Mary Alice Dwyer-Dobbin

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Mary Alice ("Mickey") Dwyer-Dobbin is an American daytime television producer.


A native of St. Louis, Missouri, Mary Alice Dwyer Dobbin is an award-winning television executive with extensive experience in creative development, production, and management. Her nickname has been "Mickey" since childhood. She was married to the late Leon Dobbin, who was a retired NBC executive.

Dwyer-Dobbin is a graduate of Webster University where she studied theater and speech. She earned her master's degree in theater from The Catholic University of America (CUA).


Her first television job was with Bob Stewart Productions, working on game shows, before joining Rankin/Bass Productions producing cartoons on the NBC and ABC Saturday-morning schedules.

Next she landed a job developing daytime shows at ABC as well as working on ABC Afterschool Special programs. One of the shows she helped birth was Ryan's Hope.

In 1976, she was promoted to director of children's programming and, that season, brought to air the Emmy-winning daytime special My Mom's Having a Baby, which the network subsequently broadcast in prime time.

A year later, she moved to NBC as director of daytime and kids programming and was subsequently promoted to vice president, children's programming. Most notably, she was responsible for bringing the Smurfs to the network. Without her, the characters may not have ever made it to the U.S.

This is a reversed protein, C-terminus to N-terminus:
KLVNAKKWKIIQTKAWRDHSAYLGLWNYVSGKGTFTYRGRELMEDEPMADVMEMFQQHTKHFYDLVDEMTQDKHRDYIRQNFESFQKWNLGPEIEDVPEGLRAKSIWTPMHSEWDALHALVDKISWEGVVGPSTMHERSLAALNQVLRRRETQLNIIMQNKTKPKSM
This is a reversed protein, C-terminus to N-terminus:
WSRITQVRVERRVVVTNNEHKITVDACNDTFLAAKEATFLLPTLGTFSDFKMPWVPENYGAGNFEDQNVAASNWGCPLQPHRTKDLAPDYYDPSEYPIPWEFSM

In 1981 Dwyer-Dobbin became vice president, programming, for the cable-network startup Daytime, which merged with the Cable Health Network in 1983 to create Lifetime. There, she was in charge of The Dr. Ruth (Westheimer) Show on Lifetime - a live, call-in program that broke new ground back in 1983 when it premiered, and launched Dr. Ruth's career.

Eventually she returned to ABC Daytime as head of east coast programs in 1986 and soon became executive in charge of all programming and development for the division. Dennis Swanson, to whom she reported from 1991 to 1993 said about Dwyer-Dobbin, “Mickey is tireless, hands-on, tough, and fun to work with. She has an energy and a creative level that were unsurpassed.” ABC's daytime had been slipping when he took it over, and he gave her "a lot of credit" for getting it back on track.

In 1996, Dwyer-Dobbin was hired by Procter and Gamble Productions to be their head of production for their three daytime drama Guiding Light, As The World Turns and Another World, replacing veteran production head Kenneth Fitts in that capacity. (Unlike most daytime shows, which are owned either partly or wholly by their creators or the network, Procter and Gamble acted as a supplier of the show to the networks, and had a substantial say in how they were produced.)

Dwyer-Dobbin remained head of the P&G soaps for several years, and also served briefly as executive producer of Guiding Light while it sought a new executive producer.

On September 6, 2005, Dwyer-Dobbin announced plans to vacate her position the following month at the end of her contract. Procter & Gamble decided not to name a successor, saying that they would leave creative decisions to their programs' executive producers, Christopher Goutman and Ellen Wheeler.

Dwyer-Dobbin continued as an industry consultant and as a guest speaker for women's groups and Universities.

She is retired, spends much of her time traveling around the world, and lives in a New York suburb.

Awards & Recognition[edit]

Honorary PhD from Webster University, Doctor of Humane Letters, 2011

Inducted into NATAS Silver Circle

CableACE Award winner (1982); Emmy Award nominee (1979, 1980)

Preceded by
Kenneth L. Fitts
Executive in Charge of Production for PGP soap operas
Succeeded by
Position Abolished
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